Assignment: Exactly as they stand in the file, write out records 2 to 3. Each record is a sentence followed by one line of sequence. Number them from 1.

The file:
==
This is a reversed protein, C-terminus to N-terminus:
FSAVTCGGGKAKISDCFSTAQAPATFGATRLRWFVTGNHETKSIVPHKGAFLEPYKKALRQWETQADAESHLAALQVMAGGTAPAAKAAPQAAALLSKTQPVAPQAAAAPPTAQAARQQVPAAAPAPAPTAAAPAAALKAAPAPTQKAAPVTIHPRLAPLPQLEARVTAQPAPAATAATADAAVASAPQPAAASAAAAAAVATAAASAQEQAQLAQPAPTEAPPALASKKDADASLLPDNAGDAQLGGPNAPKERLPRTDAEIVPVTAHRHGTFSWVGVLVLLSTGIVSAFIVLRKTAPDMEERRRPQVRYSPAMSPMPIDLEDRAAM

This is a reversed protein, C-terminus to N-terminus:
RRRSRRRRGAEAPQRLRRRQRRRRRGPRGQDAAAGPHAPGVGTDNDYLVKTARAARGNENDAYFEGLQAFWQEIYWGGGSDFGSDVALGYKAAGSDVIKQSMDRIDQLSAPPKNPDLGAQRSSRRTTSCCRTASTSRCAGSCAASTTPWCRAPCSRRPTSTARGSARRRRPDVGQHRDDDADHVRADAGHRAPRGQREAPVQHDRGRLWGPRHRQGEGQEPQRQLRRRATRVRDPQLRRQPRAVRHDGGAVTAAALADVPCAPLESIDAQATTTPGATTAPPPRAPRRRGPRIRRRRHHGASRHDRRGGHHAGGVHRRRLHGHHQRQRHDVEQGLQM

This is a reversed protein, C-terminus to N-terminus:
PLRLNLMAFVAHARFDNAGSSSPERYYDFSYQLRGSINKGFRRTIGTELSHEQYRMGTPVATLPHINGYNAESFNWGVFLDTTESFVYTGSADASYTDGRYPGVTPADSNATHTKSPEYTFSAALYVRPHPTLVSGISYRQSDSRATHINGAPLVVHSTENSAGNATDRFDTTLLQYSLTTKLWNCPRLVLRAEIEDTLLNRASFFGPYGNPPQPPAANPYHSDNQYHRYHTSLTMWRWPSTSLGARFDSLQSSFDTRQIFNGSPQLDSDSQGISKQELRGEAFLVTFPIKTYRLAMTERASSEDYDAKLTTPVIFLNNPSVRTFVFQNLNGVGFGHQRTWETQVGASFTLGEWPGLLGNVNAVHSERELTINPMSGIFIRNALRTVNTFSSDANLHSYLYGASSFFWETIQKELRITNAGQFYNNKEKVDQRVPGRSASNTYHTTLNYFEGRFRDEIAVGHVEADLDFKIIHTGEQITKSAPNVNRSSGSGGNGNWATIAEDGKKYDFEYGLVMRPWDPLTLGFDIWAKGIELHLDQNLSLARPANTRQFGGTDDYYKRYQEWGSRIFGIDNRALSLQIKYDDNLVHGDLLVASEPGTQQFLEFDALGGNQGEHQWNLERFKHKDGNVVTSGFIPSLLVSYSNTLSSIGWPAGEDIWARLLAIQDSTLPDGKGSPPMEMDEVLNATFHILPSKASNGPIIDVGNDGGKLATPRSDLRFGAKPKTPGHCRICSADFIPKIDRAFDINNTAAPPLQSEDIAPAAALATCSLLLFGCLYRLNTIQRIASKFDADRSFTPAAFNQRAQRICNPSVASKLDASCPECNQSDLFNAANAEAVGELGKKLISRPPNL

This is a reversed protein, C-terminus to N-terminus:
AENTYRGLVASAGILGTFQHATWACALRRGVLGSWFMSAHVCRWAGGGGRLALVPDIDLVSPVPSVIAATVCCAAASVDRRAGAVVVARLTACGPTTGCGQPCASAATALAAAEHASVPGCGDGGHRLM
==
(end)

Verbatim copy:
This is a reversed protein, C-terminus to N-terminus:
RRRSRRRRGAEAPQRLRRRQRRRRRGPRGQDAAAGPHAPGVGTDNDYLVKTARAARGNENDAYFEGLQAFWQEIYWGGGSDFGSDVALGYKAAGSDVIKQSMDRIDQLSAPPKNPDLGAQRSSRRTTSCCRTASTSRCAGSCAASTTPWCRAPCSRRPTSTARGSARRRRPDVGQHRDDDADHVRADAGHRAPRGQREAPVQHDRGRLWGPRHRQGEGQEPQRQLRRRATRVRDPQLRRQPRAVRHDGGAVTAAALADVPCAPLESIDAQATTTPGATTAPPPRAPRRRGPRIRRRRHHGASRHDRRGGHHAGGVHRRRLHGHHQRQRHDVEQGLQM

This is a reversed protein, C-terminus to N-terminus:
PLRLNLMAFVAHARFDNAGSSSPERYYDFSYQLRGSINKGFRRTIGTELSHEQYRMGTPVATLPHINGYNAESFNWGVFLDTTESFVYTGSADASYTDGRYPGVTPADSNATHTKSPEYTFSAALYVRPHPTLVSGISYRQSDSRATHINGAPLVVHSTENSAGNATDRFDTTLLQYSLTTKLWNCPRLVLRAEIEDTLLNRASFFGPYGNPPQPPAANPYHSDNQYHRYHTSLTMWRWPSTSLGARFDSLQSSFDTRQIFNGSPQLDSDSQGISKQELRGEAFLVTFPIKTYRLAMTERASSEDYDAKLTTPVIFLNNPSVRTFVFQNLNGVGFGHQRTWETQVGASFTLGEWPGLLGNVNAVHSERELTINPMSGIFIRNALRTVNTFSSDANLHSYLYGASSFFWETIQKELRITNAGQFYNNKEKVDQRVPGRSASNTYHTTLNYFEGRFRDEIAVGHVEADLDFKIIHTGEQITKSAPNVNRSSGSGGNGNWATIAEDGKKYDFEYGLVMRPWDPLTLGFDIWAKGIELHLDQNLSLARPANTRQFGGTDDYYKRYQEWGSRIFGIDNRALSLQIKYDDNLVHGDLLVASEPGTQQFLEFDALGGNQGEHQWNLERFKHKDGNVVTSGFIPSLLVSYSNTLSSIGWPAGEDIWARLLAIQDSTLPDGKGSPPMEMDEVLNATFHILPSKASNGPIIDVGNDGGKLATPRSDLRFGAKPKTPGHCRICSADFIPKIDRAFDINNTAAPPLQSEDIAPAAALATCSLLLFGCLYRLNTIQRIASKFDADRSFTPAAFNQRAQRICNPSVASKLDASCPECNQSDLFNAANAEAVGELGKKLISRPPNL